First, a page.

Saturday, 29 September 2012

Epacris and male colour vision

Don’t you find the pink flowers of native heath (Epacris impressa), whether bright or soft, simply joyous in winter? As they continue to bloom into spring they are doubly impressive, but I’m told that the specific epithet is due to the indentations that you can see near the base of the bells (perhaps where some birds pierce the bell for nectar), not due to the flashiness of the flowers. On the left is a new variety to me: E. impressa `Bega Form’ states the label at Melbourne’s incomparable Kuranga Native Nursery…and the flowers are red. Bright scarlet red, vermillion red, almost blood…red.
Scoffing for years at what seemed to me as men’s poor colour sense, which was even reported seriously, recently, as fact (half the number of brain cells dedicated to this purpose, compared to women; but can I find the relevant 2012 article in The Age: no - apologies), I’d disbelieved – for 20 years - the descriptions of Epacris blooms as white and pink to red. I had to see the scarlet bells for myself, and have to say that I was wrong in this instance.
As a garden designer, one of my first clients wanted to have an `orange’ wall in his courtyard and after a gulp, I took him literally…later I realized that he meant terracotta (a very different beast) – and I learnt a valuable lesson.
I’m afraid that I’ll remain skeptical of many descriptions; colour is one of the most vital component in the garden (after actual living status of plants) for me (before texture, anyhow) and it’s frustrating when (male) writers confess to their colourist shortcoming without consulting a (relative) expert. How often is a violet or bluish-mauve described as blue? (Jacaranda, Campanula, Algerian Iris anyone?) Books, catalogues, magazines…without (accurate) photos of every plant, the writers need to look hard and think harder.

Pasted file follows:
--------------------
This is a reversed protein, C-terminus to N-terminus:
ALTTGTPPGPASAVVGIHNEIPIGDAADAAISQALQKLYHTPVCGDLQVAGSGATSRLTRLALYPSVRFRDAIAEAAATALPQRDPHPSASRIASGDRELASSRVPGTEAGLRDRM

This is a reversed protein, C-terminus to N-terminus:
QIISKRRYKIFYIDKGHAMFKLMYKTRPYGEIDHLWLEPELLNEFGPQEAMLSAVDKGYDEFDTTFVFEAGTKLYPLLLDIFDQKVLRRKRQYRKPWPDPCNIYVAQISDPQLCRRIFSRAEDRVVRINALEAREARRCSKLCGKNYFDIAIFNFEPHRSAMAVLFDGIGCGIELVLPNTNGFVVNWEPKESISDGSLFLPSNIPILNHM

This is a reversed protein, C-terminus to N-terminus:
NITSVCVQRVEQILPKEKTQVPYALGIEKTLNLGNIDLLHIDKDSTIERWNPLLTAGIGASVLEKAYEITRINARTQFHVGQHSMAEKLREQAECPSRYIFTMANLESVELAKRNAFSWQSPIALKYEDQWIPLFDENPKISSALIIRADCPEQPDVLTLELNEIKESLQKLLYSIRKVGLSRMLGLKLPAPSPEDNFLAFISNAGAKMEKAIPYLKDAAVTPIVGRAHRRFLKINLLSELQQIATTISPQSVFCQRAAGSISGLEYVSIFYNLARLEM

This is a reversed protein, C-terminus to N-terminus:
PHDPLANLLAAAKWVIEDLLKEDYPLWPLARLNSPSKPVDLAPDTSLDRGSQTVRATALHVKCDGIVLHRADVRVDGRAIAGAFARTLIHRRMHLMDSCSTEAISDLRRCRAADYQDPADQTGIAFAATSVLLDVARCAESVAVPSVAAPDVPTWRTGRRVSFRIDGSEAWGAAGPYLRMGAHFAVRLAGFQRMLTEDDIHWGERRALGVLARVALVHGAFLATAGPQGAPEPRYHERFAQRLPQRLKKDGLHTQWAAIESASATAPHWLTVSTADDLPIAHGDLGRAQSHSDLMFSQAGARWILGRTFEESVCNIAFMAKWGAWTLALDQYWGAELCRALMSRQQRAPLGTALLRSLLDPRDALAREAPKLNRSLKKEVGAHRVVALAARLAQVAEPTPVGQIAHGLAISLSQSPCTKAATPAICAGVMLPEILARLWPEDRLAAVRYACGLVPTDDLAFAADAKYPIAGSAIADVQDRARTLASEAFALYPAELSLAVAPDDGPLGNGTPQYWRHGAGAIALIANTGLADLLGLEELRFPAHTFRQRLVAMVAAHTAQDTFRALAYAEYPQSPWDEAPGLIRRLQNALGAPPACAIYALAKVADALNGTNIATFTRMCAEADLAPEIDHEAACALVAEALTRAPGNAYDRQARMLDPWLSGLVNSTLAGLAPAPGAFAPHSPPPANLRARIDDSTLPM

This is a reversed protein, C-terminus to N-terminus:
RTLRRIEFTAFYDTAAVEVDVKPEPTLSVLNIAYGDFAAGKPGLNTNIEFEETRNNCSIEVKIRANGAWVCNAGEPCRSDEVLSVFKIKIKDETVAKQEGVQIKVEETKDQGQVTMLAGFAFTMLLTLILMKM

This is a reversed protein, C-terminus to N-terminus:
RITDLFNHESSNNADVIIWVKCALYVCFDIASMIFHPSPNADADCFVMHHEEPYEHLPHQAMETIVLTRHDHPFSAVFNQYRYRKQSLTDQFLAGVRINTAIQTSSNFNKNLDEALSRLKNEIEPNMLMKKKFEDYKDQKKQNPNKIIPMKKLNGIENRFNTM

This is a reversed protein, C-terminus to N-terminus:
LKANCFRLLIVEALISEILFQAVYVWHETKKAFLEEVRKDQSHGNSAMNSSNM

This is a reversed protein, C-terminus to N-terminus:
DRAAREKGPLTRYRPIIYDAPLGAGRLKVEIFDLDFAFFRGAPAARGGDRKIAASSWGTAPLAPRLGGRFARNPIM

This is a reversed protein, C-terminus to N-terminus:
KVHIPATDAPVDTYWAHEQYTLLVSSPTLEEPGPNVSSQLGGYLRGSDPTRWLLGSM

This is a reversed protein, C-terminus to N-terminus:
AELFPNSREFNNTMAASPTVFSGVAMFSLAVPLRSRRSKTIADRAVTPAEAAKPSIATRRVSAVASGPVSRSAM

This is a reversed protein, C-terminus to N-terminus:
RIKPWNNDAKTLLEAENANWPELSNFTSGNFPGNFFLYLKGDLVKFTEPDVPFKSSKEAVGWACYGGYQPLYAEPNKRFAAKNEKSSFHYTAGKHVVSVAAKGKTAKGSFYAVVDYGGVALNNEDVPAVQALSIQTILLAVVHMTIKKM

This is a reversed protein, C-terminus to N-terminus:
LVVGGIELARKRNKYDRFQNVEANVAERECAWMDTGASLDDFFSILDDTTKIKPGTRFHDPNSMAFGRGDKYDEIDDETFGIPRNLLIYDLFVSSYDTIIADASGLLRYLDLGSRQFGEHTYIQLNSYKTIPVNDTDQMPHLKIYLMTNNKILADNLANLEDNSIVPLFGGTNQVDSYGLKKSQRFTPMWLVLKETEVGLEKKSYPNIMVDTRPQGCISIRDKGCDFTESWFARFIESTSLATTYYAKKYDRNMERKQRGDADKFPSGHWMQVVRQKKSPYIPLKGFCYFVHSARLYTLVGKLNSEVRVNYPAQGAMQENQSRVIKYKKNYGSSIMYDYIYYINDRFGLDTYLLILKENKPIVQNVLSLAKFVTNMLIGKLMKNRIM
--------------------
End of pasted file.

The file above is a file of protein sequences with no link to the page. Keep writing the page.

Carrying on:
Tuesday, 18 September 2012

Spring blossom

We are reaching the crescendo of spring: white blossom appearing on the pear trees and pink on nearby crabapples, Prickly Moses (Acacia verticillata) covered in bright lemon rods, wax flowers exploding in pale pink, Spiraeas dotted with white buttons and the last of the nodding white daffodils. Half-drowned Mexican Orange Blossom are attempting one last show; it will dry soon for them, surely. Nectarine blossom of candy-pink is over and we are yet to see the apples bloom or the white dogwoods, but anticipation is more than half the joy. My favourite of the spring blossom trees is Japanese Crabapple (Malus floribunda) with its cherry-pink buds opening to white blooms. I’ve planted it here and seen wallabies pull down a branch with a paw or 2, very human-like, and nibble the latest flowers or leaves on the limb; of course they didn’t survive (the crabapples, not the wallabies). But I still sigh pleasurably when I see this crab; the exquisite sharply-pink buds, the wispy white blooms, the delicate arrangement of two-toned flowers that don’t smother the tree.

If I was to travel purely for horticultural reasons, like to the outback after rain when a carpet of wildflowers is promised, then I would choose Japan at cherry blossom time, closely followed by Canada at `fall’. These sound like overwhelming visions but if the treat is nature-made it seems somehow more visceral and meaningful – to J and me, at least. As when we saw glorious carpets of wildflowers in August and September in Western Australia a few years ago, we were moved. Camping amongst the magic carpet, sitting, reading on a rug amid the colour, was breathtaking.